Progressive Dairy: May 2020

As part of the series of publications in Progressive Dairy, Dr. Heather White and Michael DeVeth continue to discuss nutritional interventions in the article titled “Nutritional intervention improves feed efficiency and saves money.” Throughout the article, discussion on feed efficiency, its importance, and what it looks like when a farm improves feed efficiency are examined.

This article complements a research paper accepted to Journal of Dairy Science in March 2020 titled “Postpartum fermented ammoniated condensed whey supplementation altered nutrient partitioning to support hepatic metabolism,” which is the companion research paper to the Editor’s Choice publication in March 2019.

Why and How COVID-19 Affects the Dairy Industry

COVID-19’s effects can be felt in nearly all aspects of our lives, and how our food is sourced and chosen is no exception. In this hour-long discussion organized by the Wisconsin Alumni Association through the UW NOW series, experts on Supply Chain Management (Dr. Greg DeCroix), Meat Science (Dr. Jeff Sindelar), Dairy Science (Dr. Heather White), and Integrated Agricultural Systems (Michelle Miller, MS) discuss the hurdles and challenges faced in our current food supply situation. While the other experts discuss the intricacies involved in each of their respective fields, Dr. White discusses why and how the dairy industry has been affected by COVID-19 and steps we can take to mitigate the effect on dairy farmers.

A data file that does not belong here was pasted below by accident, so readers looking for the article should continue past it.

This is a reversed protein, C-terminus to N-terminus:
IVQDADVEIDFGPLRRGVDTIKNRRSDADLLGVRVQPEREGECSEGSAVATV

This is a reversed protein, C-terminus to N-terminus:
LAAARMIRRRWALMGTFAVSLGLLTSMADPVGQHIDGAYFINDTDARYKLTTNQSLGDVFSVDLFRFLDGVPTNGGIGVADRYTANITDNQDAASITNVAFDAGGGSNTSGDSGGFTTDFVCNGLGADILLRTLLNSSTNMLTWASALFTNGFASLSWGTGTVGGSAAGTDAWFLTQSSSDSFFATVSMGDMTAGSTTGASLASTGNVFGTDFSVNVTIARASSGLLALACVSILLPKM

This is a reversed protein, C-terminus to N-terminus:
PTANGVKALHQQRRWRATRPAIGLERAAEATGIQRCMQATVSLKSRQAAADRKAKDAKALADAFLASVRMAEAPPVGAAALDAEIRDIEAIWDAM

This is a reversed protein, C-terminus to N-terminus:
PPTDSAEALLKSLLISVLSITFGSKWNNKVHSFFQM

Progressive Dairy: Feb 2020

A follow-up article has been published in Progressive Dairy called “Feed efficiency and metabolic health: How might we improve them both in the transition cow?“. Dr. Rafael Caputo Oliveira was also an author for this new article, as it explores the calculated feed and nitrogen efficiency, as well as circulating insulin concentrations during the transition to lactation period. The data comes from the manuscript “Postpartum supplementation of fermented ammoniated condensed whey improved feed efficiency and plasma metabolite profile” which was Editor’s Choice in March 2019 in the Journal of Dairy Science.

This article complements a previous article in which Dr. Heather White and Michael de Veth, Vice President of Fermented Nutrition, explored how and why Glucoboost, the product being discussed, is beneficial to transition cows.


Midwest Farm Bureau Report Interview

Josh Scramlin of the Midwest Farm Bureau sat down with Dr. Heather White for an interview on how the Dairy Innovation Hub will help Wisconsin and its dairy industry (ranging from milk to cheese to feed), consumers, farmers, and cows. Dr. White gave a comprehensive review of what the goals of the Hub are, including who is part of the Hub as whole. Hear what Dr. White has to say about the Hub here!

Progressive Dairy: Dec 2019

In the most recent issue of Progressive Dairy, Dr. Heather White was formally mentioned for two things: becoming the Dairy Innovation Hub faculty director and researching the effects of ammonium lactate product in transition dairy cows.

The former discusses the advisory council, which consists of 11 members representing different areas of dairy (be it cheesemaking, farming, protecting consumers, etc). These members come from various backgrounds, yet all share a common goal. Read more about their current positions!